Boka Kotorska Folklore Dance and Tradition
Interview with the founder of folklore ensemble from Kotor, Mr Predrag Susic
Since we enjoy Boka Kotorska as a team, we are always super interested to present you as much as we can about it, as we truly believe it is one of the must-visit spots in our very beautiful country.
This time, we had a pleasure to talk to Mr Predrag Susic who is the founder of the folklore ensemble 'Nikola Djurkovic' from Kotor as well as one of the idea creators and an active member of the Association of the Folklore Ensembles in Montenegro (UFACG). Besides, he is among very few people today who is actively researching the cultural heritage of Boka Kotorska, trying to keep it alive, and we are really looking forward to his book 'Da Nam Kolo Ne Zastane' which is about to be published.
Predrag Susic, Founder and Choreographer of the FS 'Nikola Djurkovic' from Kotor
Read more about the work of the ensemble as well as the Boka Kotorska customs and tradition in the interview below.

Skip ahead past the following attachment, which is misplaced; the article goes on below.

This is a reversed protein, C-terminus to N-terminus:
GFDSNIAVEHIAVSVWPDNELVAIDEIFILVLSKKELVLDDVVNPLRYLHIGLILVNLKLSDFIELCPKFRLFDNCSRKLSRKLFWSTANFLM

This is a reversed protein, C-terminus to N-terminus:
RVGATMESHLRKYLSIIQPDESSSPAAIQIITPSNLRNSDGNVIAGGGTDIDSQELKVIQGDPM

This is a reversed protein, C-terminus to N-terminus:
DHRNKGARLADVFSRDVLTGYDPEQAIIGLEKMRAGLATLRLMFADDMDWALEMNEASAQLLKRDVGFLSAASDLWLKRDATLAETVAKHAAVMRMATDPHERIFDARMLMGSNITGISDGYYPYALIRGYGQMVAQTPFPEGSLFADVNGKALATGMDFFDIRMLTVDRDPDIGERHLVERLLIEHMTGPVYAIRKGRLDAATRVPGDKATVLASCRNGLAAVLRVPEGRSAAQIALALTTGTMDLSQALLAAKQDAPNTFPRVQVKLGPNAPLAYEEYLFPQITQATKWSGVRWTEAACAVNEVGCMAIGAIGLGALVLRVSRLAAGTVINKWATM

P: When people ask me for how long have I been in the world of folklore, I always say - my whole life! From my earliest days, I was involved in the folk customs of the annual events that took place in my environment and among family members. Active involvement in folklore dance began in 1982 in Folklore Society 'Boka' in Tivat. In 1994, I left to study in Novi Sad and there I became actively involved in the work of FS 'Svetozar Markovic', where my interest in folk dances, songs, costumes and tradition has grown. At the beginning of 1999, I returned to Tivat and took over the FS 'Boka'. I improved my work by starting an intensive study of the cultural heritage of the Bay of Kotor, back in 2004.
In the period from 2004 until today, I did a large number of field researches and communicated with the elderly inhabitants of the Bay of Kotor, where a lot of information was obtained related to the customs, folk dances, songs and costumes of the Bay of Kotor. Some of the data weren't available in the existing literature and this is of great importance for the further development and interpretation of the cultural heritage of the Bay of Kotor.
In the same period, I met and started intensive cooperation with the most eminent experts in this field, led by ethnomusicologist professor PhD Zlata MarjanoviÄ, who still represents one of the pillars in my work.